PaaSing it on

WSO2’s DIY cloud Stratos welcomed into Apache Incubator

Chris Mayer

Days after releasing the latest version, WSO2 send their cloud platform to Apache in hope of generating a community behind the project. Engine Yard and Citrix jump onboard.


Swiftly after releasing the new architecture behind their cloud platform, WSO2 have pushed Stratos to the Apache Incubator.

The polyglot PaaS framework, which got a bumper 2.0 release last Thursday, provides the raw components for developers to build their own cloud platform. The donation allows WSO2 to provide commercial support of the project and still retain a level of creative control, with the majority of the committer team formed from Stratos Core developers.

The main intention with the move is to open the platform up to external contributors. Developers from Cisco, SUSE and even NASA Jet Propulsion Laboratory have already professed an interest in the project, appearing on the initial committer list. Intriguingly though, fellow cloud companies are signing up, with Citrix and Engine Yard also present on the list.

In 2012, Citrix handed off IaaS project CloudStack to the same foundation. Perhaps their backing suggests they are about to wade into the PaaS space? For Engine Yard, their interest could indicate intent to expand. Their experience with multi-tenancy and polyglot environments should prove invaluable to a cloud platform making its first steps however.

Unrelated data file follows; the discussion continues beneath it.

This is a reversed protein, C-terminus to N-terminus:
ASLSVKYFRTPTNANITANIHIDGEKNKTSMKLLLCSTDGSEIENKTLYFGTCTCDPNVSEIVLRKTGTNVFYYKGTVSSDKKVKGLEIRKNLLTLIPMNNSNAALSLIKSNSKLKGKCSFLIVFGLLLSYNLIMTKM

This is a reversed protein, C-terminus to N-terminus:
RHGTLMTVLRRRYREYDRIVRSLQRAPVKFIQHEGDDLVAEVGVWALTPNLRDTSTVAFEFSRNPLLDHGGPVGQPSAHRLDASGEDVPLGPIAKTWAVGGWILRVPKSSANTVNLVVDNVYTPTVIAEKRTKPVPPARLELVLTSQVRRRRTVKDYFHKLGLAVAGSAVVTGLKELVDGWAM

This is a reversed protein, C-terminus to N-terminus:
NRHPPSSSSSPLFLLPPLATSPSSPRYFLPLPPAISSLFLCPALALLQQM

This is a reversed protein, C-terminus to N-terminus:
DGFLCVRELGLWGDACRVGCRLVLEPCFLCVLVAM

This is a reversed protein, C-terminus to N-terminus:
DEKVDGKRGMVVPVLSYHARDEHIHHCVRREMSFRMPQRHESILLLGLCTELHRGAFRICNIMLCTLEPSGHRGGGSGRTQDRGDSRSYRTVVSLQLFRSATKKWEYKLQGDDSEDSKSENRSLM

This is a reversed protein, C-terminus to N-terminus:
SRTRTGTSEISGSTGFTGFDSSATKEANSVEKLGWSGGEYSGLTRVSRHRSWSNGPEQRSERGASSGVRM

Stratos is comprised of four main layers. The newly added cartridge-based architecture at the top allows developers to pick and choose between frameworks and systems. So far, WSO2 have added cartridges for languages (Java and PHP), databases such as MySQL and servers (Tomcat and Jetty).

Underpinning the entire operation is a IaaS-agnostic layer based on fellow Apache Incubator project jclouds, the portable cloud library that can switch between infrastructures. Stratos also contains a controller that automates and monitors IaaS runtimes, as well as deploying workloads. Another layer provides essential cloud services such as security, logging and storage.

WSO2 will continue to offer commercial support packages for Stratos, including the public PaaS based on the technology, StratosLive. These products will be rebranded to avoid confusion with the Apache-led vehicle.

The move across to a neutral foundation makes sense for a ‘make your own cloud’ project that wants to collaborate with various communities. While Stratos has always been open source, being housed under the Apache Foundation should give it a touch more visibility. WSO2 have realised that for a cloud platform to get recognition then the door needs to be opened further to outside influence.

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